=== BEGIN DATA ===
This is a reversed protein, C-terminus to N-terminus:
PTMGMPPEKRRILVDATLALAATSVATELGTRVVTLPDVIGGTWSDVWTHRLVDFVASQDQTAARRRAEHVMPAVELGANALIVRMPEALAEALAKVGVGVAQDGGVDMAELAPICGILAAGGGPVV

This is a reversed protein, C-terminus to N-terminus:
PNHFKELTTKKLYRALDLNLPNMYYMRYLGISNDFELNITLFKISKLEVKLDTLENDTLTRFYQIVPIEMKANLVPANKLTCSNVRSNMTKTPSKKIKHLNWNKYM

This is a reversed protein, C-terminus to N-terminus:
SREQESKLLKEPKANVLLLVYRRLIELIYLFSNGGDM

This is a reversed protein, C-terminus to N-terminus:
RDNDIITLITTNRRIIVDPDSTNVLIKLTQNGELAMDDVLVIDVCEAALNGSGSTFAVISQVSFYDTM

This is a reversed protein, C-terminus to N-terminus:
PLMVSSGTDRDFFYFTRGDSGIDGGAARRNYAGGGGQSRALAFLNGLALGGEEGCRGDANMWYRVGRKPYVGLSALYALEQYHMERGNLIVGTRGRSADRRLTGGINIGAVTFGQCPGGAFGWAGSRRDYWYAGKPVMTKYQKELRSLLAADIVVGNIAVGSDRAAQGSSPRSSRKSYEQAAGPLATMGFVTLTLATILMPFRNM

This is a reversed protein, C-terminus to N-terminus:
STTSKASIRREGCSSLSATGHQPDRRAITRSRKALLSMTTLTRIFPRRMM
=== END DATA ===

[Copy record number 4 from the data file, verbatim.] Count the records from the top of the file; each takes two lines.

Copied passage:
This is a reversed protein, C-terminus to N-terminus:
RDNDIITLITTNRRIIVDPDSTNVLIKLTQNGELAMDDVLVIDVCEAALNGSGSTFAVISQVSFYDTM